K3: Engineering processes and equipment including automation and controls to make and deliver products to market: shaping forming equipment, ovens, chillers, freezers, sterilisers, MAP packing machines, check weighers, temperers, washing/cleaning, fillers, extruders, bulk solid handling & distribution and liquid systems process validation, sieving, filtration, metal detection, bar code verification metal detection wrapping and palletising. Back to Duty

K4: Engineering theory and techniques to develop processes i.e. thermodynamic and thermo-fluid analysis heat transfer can be applied to design of baking, cooling, preserving, freezing, chilling systems. Back to Duty

K5: Hygienic engineering principles relating to type of material, machine assembly, design and practice; and their importance to delivering food hygiene and safety and employee health and safety requirements in a food and drink process. Back to Duty

K6: Packing materials in food; inter-relationships with food ingredients, final product and their effects on safety, quality and performance through the supply chain i.e. how to engineer correct seals on film, cardboard, tins, stable transportation, moisture barriers. Back to Duty

K7: Problem solving tools to analyse e.g. Define, Measure, Analyse, Improve Control (DMAIC) principles. Back to Duty

K8: Interpretation and evaluation techniques. Back to Duty

K9: Overall Equipment Efficiencies (OEE), for example Smart Reliability Driven Maintenance approaches including Reliability Centred Maintenance (RCM)/ Failure mode, effects, and critical analysis (FMECA), Condition Monitoring Techniques and applications, Single minute change of Die (SMED), Line balance. Back to Duty

K10: Risk management techniques, reliability/criticality tools and how they are used to reduce operational losses/wastage operations. Back to Duty

K11: Life Cycle Asset Management (LCAM), Criticality Analysis & Technology Selection (CATS), Intelligent Maintenance, Repair and Operations (inventory) (MRO) Optimisation. Back to Duty

K12: Product, machinery specifications: how they are used to set capability measurement, performance testing and maintenance requirements to deliver a standard set of operating conditions for consistent product delivery. Back to Duty

K13: Effective planning and scheduling, including effective communication, team working and project management techniques. Back to Duty

K14: Customer/food trade association standards, such as British Retail Consortium, Retailer and Engineering standards. Back to Duty

K15: General manufacturing services: steam, pneumatics and hydraulics, electrical supply, refrigeration, water supply and effluent. Back to Duty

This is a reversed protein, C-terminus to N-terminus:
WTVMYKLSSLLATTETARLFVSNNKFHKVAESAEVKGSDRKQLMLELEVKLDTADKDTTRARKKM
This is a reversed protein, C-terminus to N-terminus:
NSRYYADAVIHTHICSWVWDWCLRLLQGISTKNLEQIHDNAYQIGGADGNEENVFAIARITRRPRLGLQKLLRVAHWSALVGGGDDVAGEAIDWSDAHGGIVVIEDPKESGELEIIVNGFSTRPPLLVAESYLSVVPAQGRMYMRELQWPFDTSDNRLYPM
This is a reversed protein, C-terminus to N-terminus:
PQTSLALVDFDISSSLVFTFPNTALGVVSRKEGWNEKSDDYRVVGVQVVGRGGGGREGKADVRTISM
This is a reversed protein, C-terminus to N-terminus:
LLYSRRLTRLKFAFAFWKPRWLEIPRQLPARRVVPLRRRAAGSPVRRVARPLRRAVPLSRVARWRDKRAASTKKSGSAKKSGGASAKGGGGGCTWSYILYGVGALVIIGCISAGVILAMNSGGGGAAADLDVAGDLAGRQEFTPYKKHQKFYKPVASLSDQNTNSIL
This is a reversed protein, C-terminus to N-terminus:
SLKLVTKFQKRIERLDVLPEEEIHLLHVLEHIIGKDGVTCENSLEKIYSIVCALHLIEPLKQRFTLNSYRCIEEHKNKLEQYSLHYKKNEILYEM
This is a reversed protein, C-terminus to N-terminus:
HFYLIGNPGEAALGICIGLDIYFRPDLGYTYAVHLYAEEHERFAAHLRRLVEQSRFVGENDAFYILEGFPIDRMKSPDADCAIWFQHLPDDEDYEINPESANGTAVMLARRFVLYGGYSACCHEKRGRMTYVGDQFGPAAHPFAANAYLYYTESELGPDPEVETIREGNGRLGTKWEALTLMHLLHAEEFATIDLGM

K16: Manufacturing services specific to food: air filtration, oil free compressors, cleanliness of steam for food, sieving of materials, use of food grade lubricant, primary secondary cooling chemicals for food, MAP gases and generation i.e. Nitrogen. Back to Duty

K17: Factory digitisation/optimisation (Iot, Factory 2020 principles), for example principles of control engineering, logic controllers and data communication systems, sensors and devices, drives and transmissions, pumps and distribution systems, safety circuit systems, computer aided design, shop floor data gathering, PC use and computerised maintenance. Back to Duty

K18: Digitisation: 4.0, modelling of lines/process, 3d modelling scanning and printing, product dimensional measurement, rheology measurement. Back to Duty

K19: Mechanical design, mechanical analysis (static) performance of components, mechanisms and systems; study of friction wear; the science of interacting surfaces in relative motion (tribology). Back to Duty

K20: Laws of thermodynamics and its applications within a hygienic food and drink environment: the fundamentals of heat transfer, thermo-fluid analysis, entropy, energy efficiency; conservation and sustainability. Back to Duty

K21: Steam fundamentals such as fuel types, combustion, feedwater, boiler controls and instrumentation, operation of boilers, safety and legal requirements and boiler efficiency. Back to Duty

K22: Heat recovery systems and energy management including the requirements of efficient best practice. Back to Duty

K23: Electrical and electronic systems, design techniques and their applications to British Standards. Back to Duty

K24: Installation of systems and supply systems following food safety standards e.g. tray work. Back to Duty

K25: Advanced electrical principles (low voltage (LV) to high voltage (HV)). Back to Duty

K26: Instrumentation and calibration techniques for systems, for example thermo, weights and flow. Back to Duty

K27: Automation and control systems primarily with the following low voltage systems, i.e. building automation systems, heating, ventilation and air conditioning (HVAC) controls, access control systems, data cabling and fiber optic cable installation and termination. Back to Duty

K28: Supervisory control and data acquisition (SCADA) and network systems Back to Duty

K29: Electrical safety systems and smart solutions. Back to Duty


S1: Use engineering principles to deliver products/packaged food. Back to Duty

S2: Comply with standard operating procedures, company, legal and regulatory requirements and customer/consumer and engineering standards. Back to Duty

S3: Plan, for example labour and engineering materials. Back to Duty